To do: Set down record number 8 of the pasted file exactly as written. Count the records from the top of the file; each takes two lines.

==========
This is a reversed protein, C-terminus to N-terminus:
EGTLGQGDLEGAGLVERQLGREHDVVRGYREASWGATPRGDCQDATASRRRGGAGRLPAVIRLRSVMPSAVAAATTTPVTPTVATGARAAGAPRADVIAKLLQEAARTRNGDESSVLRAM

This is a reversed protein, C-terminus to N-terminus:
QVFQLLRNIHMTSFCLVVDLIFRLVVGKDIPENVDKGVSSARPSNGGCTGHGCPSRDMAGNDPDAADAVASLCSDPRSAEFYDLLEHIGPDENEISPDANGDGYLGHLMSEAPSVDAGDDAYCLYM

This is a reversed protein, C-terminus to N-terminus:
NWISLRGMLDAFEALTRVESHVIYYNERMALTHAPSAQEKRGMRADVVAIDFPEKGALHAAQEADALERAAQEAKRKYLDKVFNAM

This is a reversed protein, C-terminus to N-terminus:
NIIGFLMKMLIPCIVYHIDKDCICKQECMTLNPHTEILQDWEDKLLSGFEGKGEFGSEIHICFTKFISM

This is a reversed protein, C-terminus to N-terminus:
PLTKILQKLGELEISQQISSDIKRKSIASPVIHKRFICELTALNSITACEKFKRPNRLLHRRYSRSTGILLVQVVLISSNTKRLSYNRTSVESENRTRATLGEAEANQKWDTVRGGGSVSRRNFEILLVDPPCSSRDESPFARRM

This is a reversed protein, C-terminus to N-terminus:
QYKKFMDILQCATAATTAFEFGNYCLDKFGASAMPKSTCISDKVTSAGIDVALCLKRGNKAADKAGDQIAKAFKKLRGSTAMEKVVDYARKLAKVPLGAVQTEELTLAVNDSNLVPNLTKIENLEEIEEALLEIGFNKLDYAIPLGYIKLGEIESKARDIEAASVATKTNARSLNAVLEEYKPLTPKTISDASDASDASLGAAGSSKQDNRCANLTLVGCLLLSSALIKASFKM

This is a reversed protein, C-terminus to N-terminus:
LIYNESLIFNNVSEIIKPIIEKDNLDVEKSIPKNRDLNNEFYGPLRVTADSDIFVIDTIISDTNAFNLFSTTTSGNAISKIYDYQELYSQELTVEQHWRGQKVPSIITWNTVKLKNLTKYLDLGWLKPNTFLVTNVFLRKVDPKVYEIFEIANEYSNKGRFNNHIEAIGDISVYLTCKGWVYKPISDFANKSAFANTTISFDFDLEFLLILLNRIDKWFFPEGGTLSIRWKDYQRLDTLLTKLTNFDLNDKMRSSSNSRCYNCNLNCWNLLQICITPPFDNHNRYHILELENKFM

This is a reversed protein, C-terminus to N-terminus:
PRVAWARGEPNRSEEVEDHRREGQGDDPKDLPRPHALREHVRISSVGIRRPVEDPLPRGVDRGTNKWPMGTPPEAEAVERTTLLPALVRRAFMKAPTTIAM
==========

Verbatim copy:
This is a reversed protein, C-terminus to N-terminus:
PRVAWARGEPNRSEEVEDHRREGQGDDPKDLPRPHALREHVRISSVGIRRPVEDPLPRGVDRGTNKWPMGTPPEAEAVERTTLLPALVRRAFMKAPTTIAM